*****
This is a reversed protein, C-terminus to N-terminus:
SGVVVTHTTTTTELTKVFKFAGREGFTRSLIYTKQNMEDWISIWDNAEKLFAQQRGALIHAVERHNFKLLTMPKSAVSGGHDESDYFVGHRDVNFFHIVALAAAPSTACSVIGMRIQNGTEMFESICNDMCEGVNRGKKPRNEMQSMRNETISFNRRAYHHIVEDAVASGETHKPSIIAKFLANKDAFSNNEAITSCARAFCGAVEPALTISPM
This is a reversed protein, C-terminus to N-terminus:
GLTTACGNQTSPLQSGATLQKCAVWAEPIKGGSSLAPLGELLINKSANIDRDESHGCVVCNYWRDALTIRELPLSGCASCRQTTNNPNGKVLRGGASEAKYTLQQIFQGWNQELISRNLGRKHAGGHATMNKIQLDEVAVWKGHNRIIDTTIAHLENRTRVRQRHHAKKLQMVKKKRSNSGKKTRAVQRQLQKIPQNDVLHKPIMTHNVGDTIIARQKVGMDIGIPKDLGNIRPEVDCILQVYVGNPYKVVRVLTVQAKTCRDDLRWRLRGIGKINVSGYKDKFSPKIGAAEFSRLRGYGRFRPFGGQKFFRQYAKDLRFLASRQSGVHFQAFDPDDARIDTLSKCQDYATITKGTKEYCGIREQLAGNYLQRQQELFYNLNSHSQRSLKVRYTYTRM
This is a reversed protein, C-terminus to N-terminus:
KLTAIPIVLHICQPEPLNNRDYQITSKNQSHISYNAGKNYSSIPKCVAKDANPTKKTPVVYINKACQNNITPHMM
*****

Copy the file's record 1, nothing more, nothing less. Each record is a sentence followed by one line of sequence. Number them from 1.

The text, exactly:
This is a reversed protein, C-terminus to N-terminus:
SGVVVTHTTTTTELTKVFKFAGREGFTRSLIYTKQNMEDWISIWDNAEKLFAQQRGALIHAVERHNFKLLTMPKSAVSGGHDESDYFVGHRDVNFFHIVALAAAPSTACSVIGMRIQNGTEMFESICNDMCEGVNRGKKPRNEMQSMRNETISFNRRAYHHIVEDAVASGETHKPSIIAKFLANKDAFSNNEAITSCARAFCGAVEPALTISPM